"The burden of Moab ." (v 1). In this chapter and the next, Isaiah continues his series of prophecies about the fate of the main biblical nations with a prophecy over the coming exile of the Moabites that is almost a lament.

"My heart cries out for Moab .: (v 5): Rashi (ad loc. comments): "The prophets of Israel are not like the prophets of the nations of the world. Bila'am sought to uproot Israel for no reason, while the prophets of Israel mourn over the punishments of the nations."

The Moabites were descended from the incestuous relations between Abraham's nephew Lot and his oldest daughter after the destruction of Sodom (Gen. 19:33-38). The mountainous strip of land east of the Dead Sea above Sodom to which Lot had fled became the inheritance of the children of Moab , while the children of Ammon, born from his relations with his second daughter, inherited the territories further north, east of the River Jordan, around the present-day Jordanian city of Amman .

The territories of the Moabites, lying largely on a plateau 4,300 feet above the level of the Dead Sea , consisted of steep but fertile hills that provided excellent pasture for their many sheep and cattle as well as abundant grain and wine. Thus although this region of the south of the modern kingdom of Jordan is not particularly famous or noteworthy today, in ancient times it was the center of a thriving kingdom with its own idolatrous religion and culture and a mighty army.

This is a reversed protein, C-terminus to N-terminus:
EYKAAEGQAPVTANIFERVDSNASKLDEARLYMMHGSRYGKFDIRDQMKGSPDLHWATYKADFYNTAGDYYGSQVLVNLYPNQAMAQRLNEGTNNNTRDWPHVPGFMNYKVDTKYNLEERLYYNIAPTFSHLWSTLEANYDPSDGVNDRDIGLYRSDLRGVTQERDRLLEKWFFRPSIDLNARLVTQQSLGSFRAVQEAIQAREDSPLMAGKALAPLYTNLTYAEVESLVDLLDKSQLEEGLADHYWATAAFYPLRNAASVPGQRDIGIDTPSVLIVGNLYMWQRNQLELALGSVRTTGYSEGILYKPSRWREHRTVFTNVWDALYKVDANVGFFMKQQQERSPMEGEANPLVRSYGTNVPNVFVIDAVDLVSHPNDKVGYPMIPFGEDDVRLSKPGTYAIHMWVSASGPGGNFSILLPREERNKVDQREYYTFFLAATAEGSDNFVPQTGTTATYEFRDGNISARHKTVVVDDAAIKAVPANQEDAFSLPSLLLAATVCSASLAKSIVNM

Although "cousins" of the Israelites, the Moabites were traditionally hostile to Israel in the times of Moses, the Judges and Kings. In this they were seen as the epitome of ingratitude because Abraham had taken Lot from Haran and saved him from captivity by the four kings, and in Abraham's merit Lot was saved from the destruction of Sodom . Yet not only did the Moabites not help Israel ; they sent Bilaam to curse them and made war against them in the time of the Judges and Kings. When Sennacherib took the tribes of Reuben and Gad through their territory into exile, the Moabites mocked them saying they were simply returning to the other side of the river ( Euphrates ) from which their ancestor Abraham had come (see Rashi on v 7 of our present chapter).

The Moabites' final expression of ingratitude was when they came to assist Sennacherib when he laid siege to Shomron for three years (see Rashi on Isaiah 16:14). In retribution, many of the Moabites themselves were taken into exile by Sennacherib, and any that were left were later exiled by Nebuchadnezzar. According to rabbinic tradition, the Moabites became completely assimilated with the other nations and all trace of them was lost (Rambam, Hilchos Issurey Bi'ah 12:25), although Jeremiah prophesied that at the end of days God will return the captivity of Moab (Jeremiah 48:47).

Vv 1-4 depict the destruction of the cities of Moab when Sennacherib would take their inhabitants into exile, and the mourning that would ensue.